Sunday’s Statements

Today is a little different for Sunday’s Statements.  Thanks to my friends, Mike Hadgis, I am featuring the green Master’s jacket as my Sunday Statement because the jacket is made in Cincinnati.  For the last three decades, Hamilton-Tailoring Co has made this traditional green blazer worn by the Masters winner.   

Behind the green jacket

  • It’s the classic three-button style, single-breasted and center-vented.
  • Made of tropical-weight wool (about 2 ½ yards per jacket) from Forstmann Co. mill in Dublin, Ga.
  • That brilliant rye green: Pantone 342.
  • Estimated cost to make: $250. (Although no club spokesperson will confirm this publicly.)
  • Made exclusively since 1967 by Hamilton Tailoring Co. of Cincinnati.
  • Logo-stamped brass buttons made by Waterbury Button Co. of Cheshire, CT. Breast-pocket patch made by A&B Emblem Co. in Weaverville, N.C.
  • The owner’s name is stitched on a label inside.
  • The winner doesn’t keep the presentation jacket he wears on Sunday – he’s later given a custom-made version to keep.
  • Tournament officials watch as leaders emerge in the final round and try to have a few appropriate sizes on hand.
  • Sometimes they guess wrong. Jack Nicklaus was given a ridiculously big 46-long in 1963, which he said “looked like an overcoat.” When Nicklaus came back a year later, the club still had not made a jacket that fit, so he borrowed one from former N.Y. governor Tom Dewey, a club member. Nicklaus eventually ordered one himself from Hart, Schaffner and Marx in 1972.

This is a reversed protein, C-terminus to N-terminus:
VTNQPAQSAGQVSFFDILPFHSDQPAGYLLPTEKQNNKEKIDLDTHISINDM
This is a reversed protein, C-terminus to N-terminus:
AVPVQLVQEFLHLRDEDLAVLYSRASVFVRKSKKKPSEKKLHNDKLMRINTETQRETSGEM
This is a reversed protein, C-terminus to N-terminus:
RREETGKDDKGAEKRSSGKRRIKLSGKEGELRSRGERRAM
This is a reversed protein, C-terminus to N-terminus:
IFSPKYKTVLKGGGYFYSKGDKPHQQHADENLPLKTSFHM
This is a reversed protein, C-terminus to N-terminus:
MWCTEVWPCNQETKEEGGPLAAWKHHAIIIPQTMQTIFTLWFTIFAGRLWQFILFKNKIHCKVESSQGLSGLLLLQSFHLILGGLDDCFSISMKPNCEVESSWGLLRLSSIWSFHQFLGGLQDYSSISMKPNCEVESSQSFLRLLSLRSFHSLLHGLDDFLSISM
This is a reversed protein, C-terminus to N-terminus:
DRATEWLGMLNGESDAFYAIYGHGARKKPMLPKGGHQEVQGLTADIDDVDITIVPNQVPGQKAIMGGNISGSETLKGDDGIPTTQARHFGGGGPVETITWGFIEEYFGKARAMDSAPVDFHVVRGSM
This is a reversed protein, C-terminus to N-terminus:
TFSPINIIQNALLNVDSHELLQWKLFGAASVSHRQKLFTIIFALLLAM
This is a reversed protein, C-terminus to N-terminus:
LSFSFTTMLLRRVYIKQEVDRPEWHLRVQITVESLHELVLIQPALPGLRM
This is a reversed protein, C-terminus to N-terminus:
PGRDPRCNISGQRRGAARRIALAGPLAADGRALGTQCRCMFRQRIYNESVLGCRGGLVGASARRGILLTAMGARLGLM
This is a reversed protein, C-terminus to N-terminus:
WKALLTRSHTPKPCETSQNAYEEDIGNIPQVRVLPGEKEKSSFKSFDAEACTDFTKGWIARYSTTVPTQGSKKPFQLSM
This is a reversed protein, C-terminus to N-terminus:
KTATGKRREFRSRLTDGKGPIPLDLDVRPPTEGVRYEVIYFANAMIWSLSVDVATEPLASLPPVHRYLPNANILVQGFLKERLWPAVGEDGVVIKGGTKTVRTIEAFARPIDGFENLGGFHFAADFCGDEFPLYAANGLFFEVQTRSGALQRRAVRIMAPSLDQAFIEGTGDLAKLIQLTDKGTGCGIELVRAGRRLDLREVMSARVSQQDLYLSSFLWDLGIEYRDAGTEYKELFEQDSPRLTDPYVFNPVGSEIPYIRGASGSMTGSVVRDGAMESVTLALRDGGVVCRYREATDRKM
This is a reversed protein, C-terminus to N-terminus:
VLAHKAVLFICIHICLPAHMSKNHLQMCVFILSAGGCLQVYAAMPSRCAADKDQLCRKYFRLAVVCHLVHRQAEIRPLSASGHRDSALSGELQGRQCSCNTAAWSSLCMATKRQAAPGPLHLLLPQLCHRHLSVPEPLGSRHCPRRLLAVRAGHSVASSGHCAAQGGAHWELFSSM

• After a year, the winner must bring the jacket back to Augusta National and never wear it outside the club again. But there have been exceptions. Gary Player got into a heated exchange in 1961 with Cliff Roberts after he mistakenly left his jacket in South Africa.
  • Sam Snead was the first Masters champion to get a green jacket, in 1949, to make him an honorary member. It was then awarded to all past champions retroactively.
  • The original purpose of the green jacket, as envisioned by Cliff Roberts, was to identify club members as “reliable sources of information” to visiting non-members – and to let waiters know who got the check at dinner.
  • Traditionally, last year’s winner presents the jacket to the new champion at the tournament’s end.



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